For most people, job stress is the most significant form of stress they have. The American Institute of Stress reports that 80 percent of workers feel stress at work, and four out of 10 workers say their jobs are either very stressful or extremely stressful. This stress in the workplace originates from job security, workload, work-life balance, and, of course, people issues.
In virtually every business environment, interaction is key to successful day-to-day operations. We interact with clients, co-workers, and our superiors. When we have an exceptional boss or manager, it makes life at work a bit easier — guards are down for the most part, and everyone is able to be on the same page.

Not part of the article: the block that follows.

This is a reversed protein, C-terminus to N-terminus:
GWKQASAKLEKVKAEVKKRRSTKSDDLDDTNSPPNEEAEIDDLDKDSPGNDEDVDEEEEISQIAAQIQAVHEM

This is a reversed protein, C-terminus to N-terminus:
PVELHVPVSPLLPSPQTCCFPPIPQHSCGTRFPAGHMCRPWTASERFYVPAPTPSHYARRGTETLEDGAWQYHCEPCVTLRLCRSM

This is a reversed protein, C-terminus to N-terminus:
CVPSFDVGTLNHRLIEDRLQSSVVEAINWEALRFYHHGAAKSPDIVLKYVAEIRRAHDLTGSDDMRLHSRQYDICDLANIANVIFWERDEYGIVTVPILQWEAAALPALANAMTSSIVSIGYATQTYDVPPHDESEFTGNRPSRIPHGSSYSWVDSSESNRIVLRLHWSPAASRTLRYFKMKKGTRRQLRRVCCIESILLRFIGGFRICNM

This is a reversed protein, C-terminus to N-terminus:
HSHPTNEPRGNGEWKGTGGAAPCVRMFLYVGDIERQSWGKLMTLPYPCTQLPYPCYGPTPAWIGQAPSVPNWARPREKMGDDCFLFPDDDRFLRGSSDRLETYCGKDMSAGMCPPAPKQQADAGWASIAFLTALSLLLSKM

On the other hand, having a bad manager or boss can result in higher levels of work-related stress and lower levels of employee satisfaction. Data published by Inc. indicates that a shocking 75 percent of employees report that their boss is the worst part of their job, and 65 percent say they’d take a new boss over a pay raise.
Sure, good employees make every effort to perform their best in any situation. However, employees are also conditioned to follow a leader, and when that leader is a mess, an employee may follow right behind. Harvard Business Review published the results of a study of 30,000 managers. The results indicated that over and over again, some 300,000 employees cited the same flaws among their bosses. Here is a list of some of those flaws and how you can get a handle on each situation. Most of these flaws are a result of things leaders don’t do or fail to do, as opposed to actions they take.